That alone is an evidence of the man’s attention to quality over quantity. Although the cartoon of Little Red Riding Hood is extremely simplistic, by the standards of 1922, it is good enough. But as you’ll see throughout his work, good enough was never the right thing for Walt. He made compromises here and there to get the product out, but it would be the extra work that Disney cartoons had in them that made his product so successful.
The beginning of Little Red Riding Hood is a bit surreal, as it offers no hint of what relation this animation has to the beloved fairy tale. In the early portion of the film, a mother is making donuts by throwing pastry into the air, while her cat shoots a hole through the pastry, and then landing the whole mess in a frying pan. This goes on for several seconds, but what makes it surreal is the old bearded man in the corner of the room that is leaning through in a picture frame.
I’m not sure what that guy is doing there, if he is Red’s father or what, but frankly, it’s a little weird. We get a few quick shots of the old guy laughing, and it’s still weird. Is he a picture, or is it a window? I’m not sure, and I probably should not obsess about this sort of thing, but it’s just a very strange addition to an otherwise straightforward cartoon.
After a while, the cat eats one of the donuts, then dies, and his nine lives fly out of him as a counter in the bottom right of the screen keeps track. The mother gives the donuts to Little Red Riding Hood, presumably to take to Grandma. Red gets her car out of the garage bearing her name, and we see that it is powered by a dog that is being drawn forward with sausages dangled on a stick behind the car. A strange contraption, but hey, if it works, it probably saved Red a lot on gas.
She has a flat tire and blows up one of the donuts to fix it, which, based on the cat, is probably better than eating it. Then the “Wolf” shows up. The Wolf in this film is really a dirty old man, who shows up in a car headed the other way. He makes some overtures to Red, and then they part ways. The camera follows the Wolf instead of Red, and we see him get to Grandma’s house first.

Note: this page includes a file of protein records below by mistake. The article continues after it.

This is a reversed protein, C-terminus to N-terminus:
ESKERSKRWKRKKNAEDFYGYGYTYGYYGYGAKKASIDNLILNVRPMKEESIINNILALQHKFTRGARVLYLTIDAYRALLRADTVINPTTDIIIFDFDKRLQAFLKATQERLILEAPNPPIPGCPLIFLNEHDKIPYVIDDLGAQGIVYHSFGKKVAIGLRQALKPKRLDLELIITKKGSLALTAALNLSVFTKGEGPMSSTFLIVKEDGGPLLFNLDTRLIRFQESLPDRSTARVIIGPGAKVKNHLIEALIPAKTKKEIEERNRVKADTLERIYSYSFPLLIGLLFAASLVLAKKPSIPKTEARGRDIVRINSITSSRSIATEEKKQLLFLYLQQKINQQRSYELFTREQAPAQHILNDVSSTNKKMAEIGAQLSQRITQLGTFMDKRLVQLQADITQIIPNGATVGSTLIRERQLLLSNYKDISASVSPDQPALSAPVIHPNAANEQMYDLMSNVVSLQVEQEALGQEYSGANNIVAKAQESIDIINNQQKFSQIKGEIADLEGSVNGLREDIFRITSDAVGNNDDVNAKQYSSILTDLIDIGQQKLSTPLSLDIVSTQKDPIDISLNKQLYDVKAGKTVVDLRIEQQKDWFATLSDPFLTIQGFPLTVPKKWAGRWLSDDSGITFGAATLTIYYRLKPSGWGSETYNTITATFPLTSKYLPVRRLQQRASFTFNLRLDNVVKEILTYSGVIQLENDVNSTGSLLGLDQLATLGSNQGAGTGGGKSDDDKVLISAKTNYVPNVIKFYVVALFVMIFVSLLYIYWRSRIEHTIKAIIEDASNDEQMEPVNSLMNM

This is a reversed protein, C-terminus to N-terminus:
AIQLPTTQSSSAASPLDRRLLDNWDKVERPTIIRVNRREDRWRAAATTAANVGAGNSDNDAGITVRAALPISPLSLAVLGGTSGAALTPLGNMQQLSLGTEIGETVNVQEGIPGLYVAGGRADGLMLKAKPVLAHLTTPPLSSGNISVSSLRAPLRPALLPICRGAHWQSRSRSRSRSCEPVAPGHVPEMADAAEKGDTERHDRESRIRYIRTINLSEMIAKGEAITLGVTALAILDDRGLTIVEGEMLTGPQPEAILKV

Grandma left a note that she has gone out to the movies, and the Wolf takes the opportunity to sneak inside. We all know this story, right? Red arrives and heads inside, and we see the house shake and cries of “Help!” emanating from the house. Red’s trusty dog runs away to seek help, and finds a conveniently located man with an airplane. Always nice to have one of those laying about.
The dog loads up on the plane, and the man flies over the house with a dangling hook, that drags the house off the top of Red and the Wolf, and the Wolf scampers away in his car. Red gets the hook the second pass over and is pulled up into the plane, where she kisses her rescuer. As we fade out, two hearts dance into the screen and a caption reads “And they lived happily ever after???”
So, it’s a familiar story, although somewhat more realistic and gritty here. Some people who have watched it think the Wolf is raping Red, but I think the intent is probably more simplistic. Simply menacing her is probably the intent, but who knows. The idea of having the Wolf be a man, though, is a bit creepy, although not as creepy as the old man in the picture frame.
The artistry here is good, but not spectacular. Just from the look, it does seem as though Walt had a heavy hand in the production of this film. The look compared to the Laugh-O-Gram slides is very similar, with sparse backgrounds and clean lines.
The main thing you notice is the storytelling. Most cartoons in the 1920s were about a collection of gags more than anything else. This cartoon starts that way, with the donut gag, but from that point forward, it is more or less a linear story. There are some gags along the way, but it is interesting that Walt chose to move towards storytelling rather than out and out gags.
All in all, it’s an absurd and funny film, and I recommend you check it out. Next up is the Four Musicians of Bremen, another of the Laugh-O-Gram fairy tales.
Images courtesy of Disneyshorts.org